Dome Church, Tallinn
What everyone refers as the Dome Church is in fact a Lutheran Church whose real name is Cathedral of Sant Mary the Virgin.
The building as we see it today is a white construction made of stone, but originally (in the 13th century) the Danes had built it in wood and served as a Roman Catholic church. In fact, it became Lutheran only in 1561.
The church as we see it today can be traced back to two periods: the exterior to the 15th century and the spire to the 18th century. I wasn’t very imopressed by the interior of this church, but what I found fascinating was the old tombstones from 13th –18th century and the stone-carved sarcophagi from the 17th century. A fine example can be found right at the entrance of the church, on your right side (see photo): the grave slab of the Toompea butchers' guild 1760.
This building can be seen from many different viewpoints so if you have been to Tallinn with a camera and a trigger-happy finger you are bound to have a picture of it.
Although this was one of the oldest established churches in Tallinn and its foundation dates from the 13th century when Dominican monks were established there, the present building dates from around 1700 when reconstruction that followed the great fire of 1684 was completed. That fire destroyed not only the church but most of the buildings on Tooompea Hill.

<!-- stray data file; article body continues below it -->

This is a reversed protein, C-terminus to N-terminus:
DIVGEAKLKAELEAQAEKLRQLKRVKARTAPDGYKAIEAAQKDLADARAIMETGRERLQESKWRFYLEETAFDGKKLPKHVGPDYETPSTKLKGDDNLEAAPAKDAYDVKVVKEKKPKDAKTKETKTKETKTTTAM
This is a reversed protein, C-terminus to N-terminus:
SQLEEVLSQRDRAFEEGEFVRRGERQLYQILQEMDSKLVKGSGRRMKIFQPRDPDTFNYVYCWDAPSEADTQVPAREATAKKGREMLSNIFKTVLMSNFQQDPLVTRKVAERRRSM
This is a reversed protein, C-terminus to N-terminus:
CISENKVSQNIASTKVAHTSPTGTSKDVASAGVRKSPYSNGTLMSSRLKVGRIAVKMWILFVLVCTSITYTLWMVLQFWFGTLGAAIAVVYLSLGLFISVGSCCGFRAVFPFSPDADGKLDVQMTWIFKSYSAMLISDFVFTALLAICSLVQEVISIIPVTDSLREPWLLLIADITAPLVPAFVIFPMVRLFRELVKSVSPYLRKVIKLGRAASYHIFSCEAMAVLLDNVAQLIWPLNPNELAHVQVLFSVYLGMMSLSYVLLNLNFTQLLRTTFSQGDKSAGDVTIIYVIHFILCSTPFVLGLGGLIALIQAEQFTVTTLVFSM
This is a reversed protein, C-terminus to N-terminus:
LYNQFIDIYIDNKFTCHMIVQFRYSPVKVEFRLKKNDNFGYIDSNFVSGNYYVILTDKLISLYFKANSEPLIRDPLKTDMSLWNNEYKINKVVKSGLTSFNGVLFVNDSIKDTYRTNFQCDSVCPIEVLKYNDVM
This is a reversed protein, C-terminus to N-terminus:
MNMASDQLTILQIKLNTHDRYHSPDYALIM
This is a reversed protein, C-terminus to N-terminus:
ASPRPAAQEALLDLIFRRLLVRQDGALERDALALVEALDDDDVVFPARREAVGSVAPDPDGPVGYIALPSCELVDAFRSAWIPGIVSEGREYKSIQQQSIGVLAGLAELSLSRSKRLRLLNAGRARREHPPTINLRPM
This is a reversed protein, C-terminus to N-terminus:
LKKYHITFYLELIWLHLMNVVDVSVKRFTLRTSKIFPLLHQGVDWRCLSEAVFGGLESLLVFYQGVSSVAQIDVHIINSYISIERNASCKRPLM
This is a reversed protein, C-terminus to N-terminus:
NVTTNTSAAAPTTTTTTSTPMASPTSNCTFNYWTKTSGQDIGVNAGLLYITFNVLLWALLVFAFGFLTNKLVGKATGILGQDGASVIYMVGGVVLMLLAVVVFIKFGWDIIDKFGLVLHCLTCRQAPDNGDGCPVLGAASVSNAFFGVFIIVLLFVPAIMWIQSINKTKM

The baroque tower was not added until 1779.
Inside the church one of the things to look out for is the amazing collection of "Hatchments" - that is what we call the ornate funeral coats of arms that traditionally accompanied the deceased on the funeral procession. (We have got one in our local Norman Priory Church)
There are, too, ornate tombs of local and international historical figures, including a Scotsman - Samuel Greig of Fife, the Admiral of the Russian Baltic Fleet who died in Tallinn in1788 .
We were asked not to take photographs inside the church.
Tallinn's Cathedral is called Dome church or the Cathedral of Saint Mary the Virgin as well. It is the main Lutheran church in Tallinn. The stone church here was built in 1229 by Dominican monks from Danish monastery. At end of 18 century the tower of Cathedral was built as interior was more or less redecorated, so interior belongs to Baroque style.
Inside church is quite modest, but has some very big tombs, nice organ and main altar. The entrance is for free.
The main church of Tallinn is the Dome church, dedicated to St. Mary the Virgin, which can be traced back to 1233. The current building is from the 15th century, with larger rebuildings taking place in the 17th century after a fire in 1684. The spire was added in 1779. As the main church, this one attracted the rich, noble and powerful of the city (in contrast to the “Church of the Holy Spirit” – see separate tip for that). So, you will find here some medieval and renaissance graves from wealthy merchant families, including the carved tomb of a swedish marine officer from the 16th century. Another grave to be noticed is the one from Otto Johann Thuve at the entrance of the church. A legend says that – after a sinful life – his last wish was to be buried there so that everybody entering the church would step on his tomb and so wash his sins away. For more information about the history of the church, check the website below.
The Dome Church is the second visible-from-everywhere sight on Dome Hill (Toompea). It is situated only some meters away from Newski Cathedral.